PANAMA CITY (Reuters) - Former CONCACAF leaders Jack Warner and Chuck Blazer could face a fresh investigation and possible sanctions from FIFA after a report alleged “fraudulent” activities by the officials.
Ex-CONCACAF president Warner, who features heavily in the 113-page document, has stood down from all soccer activities and neither he nor Blazer have faced official sanction yet.
Blazer remains on the FIFA executive committee until the end of the governing body’s congress on May 30 when he will be replaced by newly elected compatriot Sunil Gulati.
But members of CONCACAF, which represents soccer in North and Central America and the Caribbean, urged action at their congress on Friday to get Blazer out of the game earlier.
The call, from several delegates from the floor of the congress, was backed by CONCACAF president Jeffrey Webb who said he would not want to share a platform with Blazer at the FIFA congress.
“You heard the views of the membership in congress. Mr Blazer is still part of the game and he is still elected until May 30 until the new member is installed at the congress,” he told reporters.
“In a personal capacity I would take it very hard after receiving this from the Integrity committee to sit there in front of the world, on the world stage with him as a member of the FIFA executive committee in front of congress.”
Webb was flanked at the press conference by FIFA president Sepp Blatter who responded to the Cayman Islander’s comments by asking his secretary general Jerome Valcke to explain how FIFA would handle the report.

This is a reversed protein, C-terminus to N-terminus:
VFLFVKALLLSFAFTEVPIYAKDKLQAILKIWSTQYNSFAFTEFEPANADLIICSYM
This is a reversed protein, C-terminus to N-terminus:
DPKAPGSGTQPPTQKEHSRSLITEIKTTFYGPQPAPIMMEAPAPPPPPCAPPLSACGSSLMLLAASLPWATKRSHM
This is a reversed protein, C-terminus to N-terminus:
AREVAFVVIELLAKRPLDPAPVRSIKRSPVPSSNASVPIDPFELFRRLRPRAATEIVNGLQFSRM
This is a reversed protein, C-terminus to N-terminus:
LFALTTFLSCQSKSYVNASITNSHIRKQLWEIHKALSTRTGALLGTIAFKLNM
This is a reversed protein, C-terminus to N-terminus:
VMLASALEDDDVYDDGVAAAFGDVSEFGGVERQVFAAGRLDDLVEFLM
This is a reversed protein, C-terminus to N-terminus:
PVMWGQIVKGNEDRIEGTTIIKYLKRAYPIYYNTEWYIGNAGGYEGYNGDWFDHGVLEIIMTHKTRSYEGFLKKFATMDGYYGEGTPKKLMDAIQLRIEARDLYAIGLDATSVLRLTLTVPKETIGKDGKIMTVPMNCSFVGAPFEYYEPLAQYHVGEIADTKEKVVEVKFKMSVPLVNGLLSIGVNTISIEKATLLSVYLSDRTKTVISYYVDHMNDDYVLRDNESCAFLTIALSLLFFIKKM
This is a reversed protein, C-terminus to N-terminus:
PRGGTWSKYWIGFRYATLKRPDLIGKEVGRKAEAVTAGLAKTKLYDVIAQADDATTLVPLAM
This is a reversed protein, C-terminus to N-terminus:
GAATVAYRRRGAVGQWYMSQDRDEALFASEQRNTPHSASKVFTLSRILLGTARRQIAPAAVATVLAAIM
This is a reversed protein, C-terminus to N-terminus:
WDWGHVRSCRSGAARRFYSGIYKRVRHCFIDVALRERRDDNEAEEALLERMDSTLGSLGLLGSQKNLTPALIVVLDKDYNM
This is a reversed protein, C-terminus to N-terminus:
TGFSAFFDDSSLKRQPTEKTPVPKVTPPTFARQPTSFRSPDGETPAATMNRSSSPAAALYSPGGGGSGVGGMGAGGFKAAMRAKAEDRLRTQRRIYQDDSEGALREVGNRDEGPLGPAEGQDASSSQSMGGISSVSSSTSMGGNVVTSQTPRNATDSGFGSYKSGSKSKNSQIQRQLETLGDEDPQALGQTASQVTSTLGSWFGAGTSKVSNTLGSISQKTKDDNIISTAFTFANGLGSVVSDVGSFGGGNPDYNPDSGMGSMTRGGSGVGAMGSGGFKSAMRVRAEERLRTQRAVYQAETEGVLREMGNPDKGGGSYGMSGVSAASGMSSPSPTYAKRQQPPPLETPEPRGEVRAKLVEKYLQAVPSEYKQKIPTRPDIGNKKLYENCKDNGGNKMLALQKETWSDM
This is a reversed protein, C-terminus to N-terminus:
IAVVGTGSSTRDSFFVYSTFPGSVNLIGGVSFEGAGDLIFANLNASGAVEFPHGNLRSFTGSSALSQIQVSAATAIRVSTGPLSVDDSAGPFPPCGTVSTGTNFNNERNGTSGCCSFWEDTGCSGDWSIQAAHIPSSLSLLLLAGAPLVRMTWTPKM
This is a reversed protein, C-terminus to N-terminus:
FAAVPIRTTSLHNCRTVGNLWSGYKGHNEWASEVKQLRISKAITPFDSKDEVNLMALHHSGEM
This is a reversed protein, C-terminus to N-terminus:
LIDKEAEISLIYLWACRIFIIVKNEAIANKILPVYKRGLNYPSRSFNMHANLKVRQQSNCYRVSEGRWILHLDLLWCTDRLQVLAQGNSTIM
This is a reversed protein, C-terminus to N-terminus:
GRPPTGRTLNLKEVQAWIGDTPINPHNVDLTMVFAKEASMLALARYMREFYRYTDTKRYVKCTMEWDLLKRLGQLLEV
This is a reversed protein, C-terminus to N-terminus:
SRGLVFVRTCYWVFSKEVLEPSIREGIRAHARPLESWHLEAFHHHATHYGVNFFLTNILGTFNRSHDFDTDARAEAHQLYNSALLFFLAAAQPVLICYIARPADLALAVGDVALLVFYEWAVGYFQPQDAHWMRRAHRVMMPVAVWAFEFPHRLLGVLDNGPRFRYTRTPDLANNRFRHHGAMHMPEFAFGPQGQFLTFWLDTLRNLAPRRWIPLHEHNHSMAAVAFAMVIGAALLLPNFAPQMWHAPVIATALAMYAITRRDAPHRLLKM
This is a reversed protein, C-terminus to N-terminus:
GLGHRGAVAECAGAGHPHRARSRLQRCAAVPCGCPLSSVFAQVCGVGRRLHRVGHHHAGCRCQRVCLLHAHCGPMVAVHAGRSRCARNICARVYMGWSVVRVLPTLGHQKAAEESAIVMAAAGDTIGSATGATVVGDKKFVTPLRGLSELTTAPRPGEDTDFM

“I have spoken to the head of legal and he is waiting for the documents to be transmitted to Michael Garcia who is the chairman of the investigatory chamber and he will then deal with the case,” said Valcke.
Warner avoided facing a FIFA ethics committee by standing down from all positions in the game but, in theory, he, too, could face sanction if FIFA were to act on the CONCACAF report.
The report found that Warner, 70, did not disclose to CONCACAF or FIFA that a $25.9 million Centre of Excellence was built on land owned by his companies - effectively meaning he owns the facility.
Webb said CONCACAF was taking legal advice about possible action to regain the property.
Blazer received $20 million in compensation from CONCACAF, mostly through commission fees, despite having no contract with the body from 1998, the report states.
The American is also accused of misusing CONCACAF funds to buy two apartments on Miami’s South Beach and attempting to buy other properties in the Bahamas using soccer funds.
Warner denied any wrongdoing in a statement while Blazer did not respond to requests for comment.
Editing by Ian Ransom